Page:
Arriving: Gains and losses

"Arriving" is a continuation of the blog series "Leaving," which reflects upon my process of transitioning out of my first call and into a new call; leaving St. Timothy Lutheran (Naperville, IL) and moving to First Lutheran (Decorah, IA).
I've been here at First for four weeks now, and my life here is starting to feel nice and full. I am learning names, I have been invited to dinners and hangouts and coffees, I've already fallen behind on filing papers and emails. I know the movement of the liturgy, I know how to use the copier, and I know the names of a bunch of high schoolers from my visits to youth group.

But it is through all of these gains - and the gains yet to come! - that I am also becoming more aware of my losses.

Here's what stinks about the transition process: I can only be in one place at a time.

The only way for me to serve a congregation is to build relationships on a personal level. That is to say, I can only be a good pastor if I am personally invested in the congregation and its members. And I am pleased that this process of relationship-building is happening at First. But it also means that I feel sad about the relationships I left behind at St. Timothy.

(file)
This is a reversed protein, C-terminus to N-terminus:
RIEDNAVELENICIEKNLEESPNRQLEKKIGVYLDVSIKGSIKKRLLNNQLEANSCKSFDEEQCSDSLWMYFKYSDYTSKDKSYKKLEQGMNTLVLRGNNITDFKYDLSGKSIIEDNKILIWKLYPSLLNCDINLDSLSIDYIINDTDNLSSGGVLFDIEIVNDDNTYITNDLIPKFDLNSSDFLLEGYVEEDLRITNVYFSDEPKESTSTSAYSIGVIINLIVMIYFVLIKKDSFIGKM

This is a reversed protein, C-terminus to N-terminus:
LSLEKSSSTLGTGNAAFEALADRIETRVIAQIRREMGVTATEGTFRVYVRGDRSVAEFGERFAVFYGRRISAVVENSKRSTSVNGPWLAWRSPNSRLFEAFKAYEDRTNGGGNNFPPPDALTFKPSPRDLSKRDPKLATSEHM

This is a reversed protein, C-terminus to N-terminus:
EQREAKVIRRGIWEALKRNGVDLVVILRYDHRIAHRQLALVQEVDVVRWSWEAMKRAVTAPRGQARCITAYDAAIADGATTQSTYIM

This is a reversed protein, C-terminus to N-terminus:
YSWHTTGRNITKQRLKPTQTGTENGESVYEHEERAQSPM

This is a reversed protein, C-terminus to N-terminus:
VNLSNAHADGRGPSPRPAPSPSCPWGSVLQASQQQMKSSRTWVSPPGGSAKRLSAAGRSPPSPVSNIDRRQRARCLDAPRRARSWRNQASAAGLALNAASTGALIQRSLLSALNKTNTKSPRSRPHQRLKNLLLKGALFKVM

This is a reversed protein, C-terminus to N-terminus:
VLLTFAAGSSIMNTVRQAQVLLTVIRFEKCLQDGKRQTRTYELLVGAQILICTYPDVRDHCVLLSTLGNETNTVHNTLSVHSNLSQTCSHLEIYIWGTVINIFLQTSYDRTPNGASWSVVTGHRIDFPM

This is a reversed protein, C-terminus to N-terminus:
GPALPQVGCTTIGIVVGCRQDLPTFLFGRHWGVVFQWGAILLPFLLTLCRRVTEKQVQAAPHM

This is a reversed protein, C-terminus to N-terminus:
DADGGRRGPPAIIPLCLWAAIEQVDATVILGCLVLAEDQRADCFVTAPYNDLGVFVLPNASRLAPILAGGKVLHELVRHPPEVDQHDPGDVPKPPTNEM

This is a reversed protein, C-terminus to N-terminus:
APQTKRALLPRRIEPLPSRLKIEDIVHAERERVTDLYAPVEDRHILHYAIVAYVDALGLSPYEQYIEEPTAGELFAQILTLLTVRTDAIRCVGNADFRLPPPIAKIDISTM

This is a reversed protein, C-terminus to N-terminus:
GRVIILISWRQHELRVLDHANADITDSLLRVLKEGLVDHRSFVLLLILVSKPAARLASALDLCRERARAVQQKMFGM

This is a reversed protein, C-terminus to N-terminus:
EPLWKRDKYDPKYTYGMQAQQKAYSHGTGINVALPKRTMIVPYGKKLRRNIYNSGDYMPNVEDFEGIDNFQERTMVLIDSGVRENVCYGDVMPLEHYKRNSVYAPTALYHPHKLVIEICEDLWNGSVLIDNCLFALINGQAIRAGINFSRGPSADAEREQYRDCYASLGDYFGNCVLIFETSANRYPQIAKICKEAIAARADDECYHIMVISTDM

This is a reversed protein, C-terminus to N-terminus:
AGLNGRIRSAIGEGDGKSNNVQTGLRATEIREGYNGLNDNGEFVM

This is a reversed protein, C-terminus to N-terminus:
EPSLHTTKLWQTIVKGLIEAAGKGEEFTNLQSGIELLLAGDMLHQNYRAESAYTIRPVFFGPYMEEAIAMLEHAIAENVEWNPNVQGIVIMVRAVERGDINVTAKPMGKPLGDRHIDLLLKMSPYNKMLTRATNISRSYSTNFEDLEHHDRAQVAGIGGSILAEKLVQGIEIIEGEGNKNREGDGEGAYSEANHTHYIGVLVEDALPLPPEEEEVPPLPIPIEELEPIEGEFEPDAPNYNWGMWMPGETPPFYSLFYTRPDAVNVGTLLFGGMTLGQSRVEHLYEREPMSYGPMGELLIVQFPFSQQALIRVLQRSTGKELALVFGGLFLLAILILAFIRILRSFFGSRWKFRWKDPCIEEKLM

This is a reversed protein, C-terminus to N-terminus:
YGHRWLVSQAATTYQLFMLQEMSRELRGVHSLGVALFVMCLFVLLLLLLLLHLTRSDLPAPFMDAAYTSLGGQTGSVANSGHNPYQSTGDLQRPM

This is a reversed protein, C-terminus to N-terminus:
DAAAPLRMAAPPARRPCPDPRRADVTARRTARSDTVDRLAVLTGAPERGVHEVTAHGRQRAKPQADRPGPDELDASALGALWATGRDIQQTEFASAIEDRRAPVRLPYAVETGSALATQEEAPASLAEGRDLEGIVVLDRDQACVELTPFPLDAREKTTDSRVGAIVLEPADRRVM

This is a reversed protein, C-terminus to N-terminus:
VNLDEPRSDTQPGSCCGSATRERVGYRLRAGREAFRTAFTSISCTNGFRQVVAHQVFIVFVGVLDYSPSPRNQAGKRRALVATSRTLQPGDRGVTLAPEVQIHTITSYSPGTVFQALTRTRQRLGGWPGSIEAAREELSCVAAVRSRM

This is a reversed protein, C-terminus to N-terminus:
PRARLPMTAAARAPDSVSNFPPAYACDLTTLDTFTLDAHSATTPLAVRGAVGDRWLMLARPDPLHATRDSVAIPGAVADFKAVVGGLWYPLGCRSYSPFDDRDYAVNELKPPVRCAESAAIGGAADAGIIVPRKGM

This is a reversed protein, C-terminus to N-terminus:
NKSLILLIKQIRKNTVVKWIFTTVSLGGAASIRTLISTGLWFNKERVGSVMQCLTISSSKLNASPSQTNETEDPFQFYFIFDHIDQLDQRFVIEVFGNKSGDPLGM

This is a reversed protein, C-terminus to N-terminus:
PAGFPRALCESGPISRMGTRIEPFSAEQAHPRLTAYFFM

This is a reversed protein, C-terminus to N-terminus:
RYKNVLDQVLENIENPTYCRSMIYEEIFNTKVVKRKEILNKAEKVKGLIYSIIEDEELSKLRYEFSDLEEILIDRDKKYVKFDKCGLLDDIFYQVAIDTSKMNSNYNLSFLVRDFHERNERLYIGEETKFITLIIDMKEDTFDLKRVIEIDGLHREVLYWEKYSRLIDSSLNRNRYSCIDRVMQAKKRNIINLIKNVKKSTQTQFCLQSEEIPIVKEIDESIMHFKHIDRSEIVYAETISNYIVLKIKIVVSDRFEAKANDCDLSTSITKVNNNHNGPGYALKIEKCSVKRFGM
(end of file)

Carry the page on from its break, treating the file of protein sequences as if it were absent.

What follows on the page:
I know that I cannot be pastor to two congregations at once. But it is really hard to be out of touch with people whom I care deeply about. It's hard to look at old pictures of the St. Timothy high school group, because I miss hanging out with them. It's hard to catch word about events and activities going on at St. Timothy, because I picture the faces of all of those people whom I love, gathering to worship and to serve, and I miss being with them. I think about members who were in poor health, or who were going through difficult times, and it hurts that I'm not in a place to follow up with them or reach out to them.

And I know that it has to be that way. I absolutely want to be at First, and I am so ready to love and care for and serve everybody in this congregation. But it's a really strange exercise to just walk way from people and a place in which I invested so much time and emotion.

It's a peculiar cruelty of the pastoral role, I think. Because you have to be invested for it to work...but you also have to let go when you leave.

Such is the way with transitions, I suppose. Even to pursue good and exciting and meaningful change, you have to leave some part of yourself behind. In order to start a new life, you have to leave pieces of your old life behind. Where there are new gains, there will also be some losses.

The loving part of being a pastor is amazing. The letting go part is harder.

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